The hardware was built with IR scanners, plywood, wiring, arduinos, power supply, LEDs, etc. Our system lies flat for storage and shipping, then folds out to allow a passage way for people to walk through. The sensors send wired signals to the arduino, which reads this information, parses it, and determines if a signal needs to be sent. The software was not able to be fully implanted in the time frame, but it takes requests to the server from businesses to update their status. An admin page also allows for edits to things like address, and the max capacity. Businesses can keep track of how many people are in their store between all of their workers, but an even larger benefit is to customers. The data about capacity will be publicly available, meaning that you can see how busy stores in your area are before you go there. Stores that are very busy can't accept more people anyways, so it isn't a detriment to them. Stores that aren't busy, especially small business, can benefit from people being assured about their safe experience.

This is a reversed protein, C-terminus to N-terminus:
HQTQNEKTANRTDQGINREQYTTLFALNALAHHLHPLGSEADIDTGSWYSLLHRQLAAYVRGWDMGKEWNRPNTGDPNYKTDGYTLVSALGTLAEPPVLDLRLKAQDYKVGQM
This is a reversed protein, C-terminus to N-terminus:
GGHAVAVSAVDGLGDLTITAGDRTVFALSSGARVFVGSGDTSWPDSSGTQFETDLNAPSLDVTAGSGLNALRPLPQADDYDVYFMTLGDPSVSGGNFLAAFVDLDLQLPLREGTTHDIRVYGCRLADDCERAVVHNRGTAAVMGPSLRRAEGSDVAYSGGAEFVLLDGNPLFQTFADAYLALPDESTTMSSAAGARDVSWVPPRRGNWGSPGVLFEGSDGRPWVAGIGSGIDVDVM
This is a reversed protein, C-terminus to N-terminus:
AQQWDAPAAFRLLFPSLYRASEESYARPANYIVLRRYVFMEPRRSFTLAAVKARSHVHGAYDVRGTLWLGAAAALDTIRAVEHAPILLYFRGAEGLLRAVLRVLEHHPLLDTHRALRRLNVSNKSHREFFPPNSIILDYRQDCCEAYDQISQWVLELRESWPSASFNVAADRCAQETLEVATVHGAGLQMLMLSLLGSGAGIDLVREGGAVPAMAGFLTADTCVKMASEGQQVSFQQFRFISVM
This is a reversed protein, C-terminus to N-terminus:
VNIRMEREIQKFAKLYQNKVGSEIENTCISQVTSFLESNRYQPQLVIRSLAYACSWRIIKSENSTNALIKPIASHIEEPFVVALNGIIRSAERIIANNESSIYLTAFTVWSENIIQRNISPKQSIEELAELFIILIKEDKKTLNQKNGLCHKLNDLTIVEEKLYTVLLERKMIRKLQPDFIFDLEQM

Challenges we ran into

  • Radio signal stopped working
  • Losing track of wires through pipes etc
  • Raspberry pi server wasn't working
  • Couldn't read GPIO data
  • Timeframe
  • SQL SELECT with prepared statements was not working, so registration was not implemented on time
  • Tiredness
  • Team members getting distracted
  • Blew out dozens of LEDs
  • Front-end was hard to implement without any libraries

Accomplishments that we're proud of

The sensor system with the arduino was able to easily parse data about when people walked through, because people give off more IR then objects, so rolling a cart through would not be detected as another person. The front-end design was very good. We were not able to implement all of it, but it was very nice looking.

What we learned

Certain team members learned more than others, but we learned a lot about raspberry pi and arduino, implementing front-end systems and back-end code, sql query and javascript with query. We also learned about soldering and hardware components in our assembly process.

What's next for Capacity Controller

Fixing those errors. The back-end can be implemented with a bit more time, allowing businesses to add their information and add users to control input and output data. We can then add the raspberry pi data directly to the server using GPIO.

Hardware description